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Caraviello: Weary veterans ready to push back

September 21, 2011, David Caraviello, NASCAR.com

Weary of being pushed around, veterans such as Stewart ready to push back

Even though he won Monday's rain-delayed Chase opener at Chicagoland Speedway, the event was not without its headaches for Tony Stewart. Foremost among them was the literal, a migraine that burrowed into the two-time NASCAR champion's brain about an hour before qualifying Saturday, and didn't begin to ease until the morning of the race. Such an episode isn't uncommon for Stewart -- "you feel like you want to get hit by a train, it would make you feel better," he said -- who probably didn't mind the extra day of rest he received when the 400-miler was pushed back by weather.

The postponement, though, did nothing to ease his other headache, which stemmed from some of the other drivers around him. Stewart has long been a proponent of more give-and-take on the race track, particularly early in events, and Monday was one of those days when the competition rubbed him the wrong way. As a result, he bared his teeth and delivered a few blows of his own, as he proved on a restart when he slung his No. 14 car up among the leaders rather than hang back in the more calculated manner he often employs. This is the era of aggression in NASCAR, and it's fueled by single-file restarts, green-white-checkered finishes, and drivers who are young and fearless. Now, some veterans tired of being pushed around are deciding to give as good as they get.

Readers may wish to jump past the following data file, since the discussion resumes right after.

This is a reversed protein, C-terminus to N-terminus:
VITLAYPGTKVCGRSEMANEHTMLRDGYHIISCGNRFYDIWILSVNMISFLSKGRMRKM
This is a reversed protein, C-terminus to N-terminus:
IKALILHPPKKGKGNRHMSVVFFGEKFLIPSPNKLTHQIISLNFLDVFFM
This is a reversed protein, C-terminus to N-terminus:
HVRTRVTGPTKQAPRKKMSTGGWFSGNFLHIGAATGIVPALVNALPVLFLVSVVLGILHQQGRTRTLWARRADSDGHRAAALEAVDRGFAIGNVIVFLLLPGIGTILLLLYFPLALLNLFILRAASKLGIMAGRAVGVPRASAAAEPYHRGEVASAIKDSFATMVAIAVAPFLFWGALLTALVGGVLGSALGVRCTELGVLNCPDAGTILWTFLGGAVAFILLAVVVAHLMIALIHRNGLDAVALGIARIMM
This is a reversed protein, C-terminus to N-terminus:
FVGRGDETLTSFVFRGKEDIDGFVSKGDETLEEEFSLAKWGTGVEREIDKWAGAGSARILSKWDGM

That was certainly the case Monday with Stewart, and who knows how much that jolt of anger played in propelling the driver to his long-awaited first victory of an uneven season. Stewart said his gripes weren't about his fellow championship contenders, but drivers who didn't make the Chase -- who considerably outnumber those in the title hunt.

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This is a series that long-ago abandoned its "gentlemen's agreement" against racing back to the yellow, because some drivers simply wouldn't abide by it. Stewart said the level of etiquette on the race track has eroded even further, to the point where everyone is being forced to play the same game.

"It wasn't a lot of give-and-take there. There was a lot of times that it was obvious that guys were quicker than others earlier in the race, and instead of using the etiquette we've had forever ... I don't think you're going to see that etiquette anymore. I think it's just dying off. I think guys don't care whether they make anybody mad on the race track or not. They're just going to do what they want to do, and they're only solely worried about themselves. So we're going to start adopting that attitude," he said after the race.

"I mean, I'm tired of being a guy that gives a guy a break and then a guy doesn't do it in return or the guy puts you in a bad situation. And we were put in multiple bad situations by guys that I got a lot of respect for and that are friends of mine. So I'm just going to adapt to their style. I mean, I'm not going to fight 42 guys to try to convince them to do the right thing. They don't want to do the right thing, so we're just going to do it their way. It's a lot easier to not care about anybody but ourselves. That's what we'll do."